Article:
Chicago Theatre Review
It’s All Greek to Me
Bruise Easy – American Theatre Company
Playwright Dan LeFranc has penned some interesting and successfully insightful, well-written dramas that reveal life’s finer moments that most of us tend to forget. His work, “The Big Meal,” which was critically heralded as one of ATC’s finest recent productions, was such a work. Influenced by American playwright, Thornton Wilder, the playwright explored many of the same themes and in the same fashion. However, LeFranc’s latest offering is a less successful attempt to revisit some of the themes found in classical Greek drama and transport them to the 21st century.
Told by two siblings who’ve each been raised by one of their divorced parents, the drama is commented upon now and then by a chorus of Halloween-masked neighborhood kids. Instead of the steps of a Greek temple, this tragedy about bad parenting plays out in the driveway of a California tract house. All day long the hot sun beats down on these two young people and at night the chilling wind blows off the nearby ocean. The play is structured chronologically as a series of scenes comprising a 70-minute one act. The play begins very slowly, moves in fits and starts and then ends awkwardly. There are instances of humor, many surprising admissions and some shocking moments of connection and intimacy. But, in the end, none of it really adds up to much. Like a Greek drama, LaFranc’s play is a riff on how the sins of the parent are destined to be repeated by the offspring. We never see the mother or father, but we get a sketchy picture of them through their kids’ conversation. As the final moments fizzle away we’re left only with the memory of a burned out teenage boy and his older sister who have been left on their own to fend for themselves.
Director Joanie Schultz does what she can with this slight script that seems more like a work in progress than a finished play. She has staged her production in front of Chelsea Warren’s plain, but expansive garage setting, stuffed with hoarded junk and forgotten memories. The story is nicely lit by Lee Keenan’s time-chasing illumination and uses some fun, psychedelic projections. Alec and Tess lounge in the driveway, roam up and down the street in front and ransack through boxes stored inside. What they can’t do is make this acting exercise into a cohesive story worth the time and attention of an audience.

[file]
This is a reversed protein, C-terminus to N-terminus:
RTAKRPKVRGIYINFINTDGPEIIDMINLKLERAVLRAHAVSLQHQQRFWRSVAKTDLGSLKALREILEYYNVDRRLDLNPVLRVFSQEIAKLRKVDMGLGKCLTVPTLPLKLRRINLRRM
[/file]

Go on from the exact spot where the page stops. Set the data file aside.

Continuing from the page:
Kelly O’Sullivan, one of Chicago’s most accomplished and respected young actresses, gives her all to the role of Tess. She rages and rallies, coalesces and contradicts. It’s unfortunate, however, that Ms. O’Sullivan has so very little to work with in this play. Matt Farabee plays her brother Alec with a quiet, drugged-out intensity. As this slacker surfer dude Mr. Farabee, whose work around Chicago has become increasingly impressive with each appearance, is an often reticent foil to Tess’ outbursts and admissions. The two actors make the roles their own and work well together, but to what end?
By the final moments, given to some head-scratching commentary by the Greek chorus of neighboring teenagers, the audience is ready to throw in the towel and head back to something they can both appreciate and understand. Unfortunately, this confusing, almost infuriating play comes off more like an acting exercise than a satisfying night of theatre. The piece might work well in an academic setting but, unfortunately, it’s just not ready yet for primetime playgoers.
Reviewed by Colin Douglas
Presented January 14-February 14 by American Theater Company at their venue at 1909 W. Byron, Chicago.
Tickets are available by calling the ATC box office at 773-409-4125 or by going to www.atcweb.org.
Additional information about this and other fine area productions can be found by visiting www.theatreinchicago.com